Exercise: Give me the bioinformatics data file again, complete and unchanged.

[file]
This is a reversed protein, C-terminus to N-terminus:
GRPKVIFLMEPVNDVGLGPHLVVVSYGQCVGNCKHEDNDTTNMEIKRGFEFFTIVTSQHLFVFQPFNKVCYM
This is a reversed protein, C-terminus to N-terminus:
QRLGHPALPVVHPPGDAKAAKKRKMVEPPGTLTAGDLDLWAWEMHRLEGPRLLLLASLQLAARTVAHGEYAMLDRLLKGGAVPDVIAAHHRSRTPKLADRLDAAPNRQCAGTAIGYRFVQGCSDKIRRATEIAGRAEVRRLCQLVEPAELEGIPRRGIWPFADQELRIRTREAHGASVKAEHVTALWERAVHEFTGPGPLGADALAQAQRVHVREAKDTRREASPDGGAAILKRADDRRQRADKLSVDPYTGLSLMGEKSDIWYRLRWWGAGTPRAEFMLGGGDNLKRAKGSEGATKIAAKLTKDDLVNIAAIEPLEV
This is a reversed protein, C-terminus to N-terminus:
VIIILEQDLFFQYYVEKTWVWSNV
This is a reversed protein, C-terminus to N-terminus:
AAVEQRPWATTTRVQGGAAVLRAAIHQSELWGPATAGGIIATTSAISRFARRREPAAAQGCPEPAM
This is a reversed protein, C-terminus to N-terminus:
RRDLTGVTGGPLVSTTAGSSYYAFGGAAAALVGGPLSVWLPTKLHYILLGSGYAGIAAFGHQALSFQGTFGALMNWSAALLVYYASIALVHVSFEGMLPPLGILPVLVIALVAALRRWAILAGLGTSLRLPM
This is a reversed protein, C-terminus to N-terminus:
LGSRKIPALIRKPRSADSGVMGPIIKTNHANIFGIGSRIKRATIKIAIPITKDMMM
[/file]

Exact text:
This is a reversed protein, C-terminus to N-terminus:
GRPKVIFLMEPVNDVGLGPHLVVVSYGQCVGNCKHEDNDTTNMEIKRGFEFFTIVTSQHLFVFQPFNKVCYM
This is a reversed protein, C-terminus to N-terminus:
QRLGHPALPVVHPPGDAKAAKKRKMVEPPGTLTAGDLDLWAWEMHRLEGPRLLLLASLQLAARTVAHGEYAMLDRLLKGGAVPDVIAAHHRSRTPKLADRLDAAPNRQCAGTAIGYRFVQGCSDKIRRATEIAGRAEVRRLCQLVEPAELEGIPRRGIWPFADQELRIRTREAHGASVKAEHVTALWERAVHEFTGPGPLGADALAQAQRVHVREAKDTRREASPDGGAAILKRADDRRQRADKLSVDPYTGLSLMGEKSDIWYRLRWWGAGTPRAEFMLGGGDNLKRAKGSEGATKIAAKLTKDDLVNIAAIEPLEV
This is a reversed protein, C-terminus to N-terminus:
VIIILEQDLFFQYYVEKTWVWSNV
This is a reversed protein, C-terminus to N-terminus:
AAVEQRPWATTTRVQGGAAVLRAAIHQSELWGPATAGGIIATTSAISRFARRREPAAAQGCPEPAM
This is a reversed protein, C-terminus to N-terminus:
RRDLTGVTGGPLVSTTAGSSYYAFGGAAAALVGGPLSVWLPTKLHYILLGSGYAGIAAFGHQALSFQGTFGALMNWSAALLVYYASIALVHVSFEGMLPPLGILPVLVIALVAALRRWAILAGLGTSLRLPM
This is a reversed protein, C-terminus to N-terminus:
LGSRKIPALIRKPRSADSGVMGPIIKTNHANIFGIGSRIKRATIKIAIPITKDMMM